Passionate About Rhododendrons 

Photo by Nancy Wilcox

Photo by Nancy Wilcox

Open, arching Japanese maples rise above moss-covered rocks and the city sidewalk. As you step up from the walk, a Japanese stone cat peeks out from a rhododendron to your left and a friendly blue turtle welcomes you into the garden.

Turning right, a gravel path leads you past small rhododendrons, ferns, Brunnera, pots of hostas, small azaleas, a stone basin for birds and a garden bench watched over by Sammy the frog. A bit further along you will meet ‘Dame Nellie Melba’, a graceful hybrid rhododendron planted in 1962, standing tall at over fifteen feet.

After admiring the grandeur of ‘Dame Nellie’, continue left into a small circular courtyard and right through the lattice gate leading to a gentle slope of layered plantings. Japanese maple, mountain laurel (Kalmia), potted shrubs, magnolia, dogwood, stewartia, and one-of a-kind garden sculptures and art mix in quietly with the plantings.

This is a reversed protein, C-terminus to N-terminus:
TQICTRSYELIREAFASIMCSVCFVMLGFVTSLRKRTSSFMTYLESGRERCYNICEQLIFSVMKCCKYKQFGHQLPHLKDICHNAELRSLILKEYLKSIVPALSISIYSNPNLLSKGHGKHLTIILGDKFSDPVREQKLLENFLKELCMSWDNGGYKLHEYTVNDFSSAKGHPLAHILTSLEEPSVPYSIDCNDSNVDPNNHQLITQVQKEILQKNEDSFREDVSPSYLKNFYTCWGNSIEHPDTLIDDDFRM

The rhododendrons – have you noticed them, large and small, right and left? There is a story behind every one. Gwen’s passion for rhododendrons has taken her around the world to China, Japan, New Zealand, England, even trekking up the slopes of Mt. Kanchenjunga in Sikkim to see these plants in their native habitats.

After moving to Seattle from southern California, a walk through her mother-in-law’s garden, abloom with rhododendrons, inspired a life-long passion. Gwen finds inspiration in local gardens, books, and plant breeding associations. Now in her 90’s, Gwen’s garden has changed many times over the years and she now shares her garden with daughter-in-law, Ikumi, who lends her own artistic hand in the garden.

Wheelchair accessible.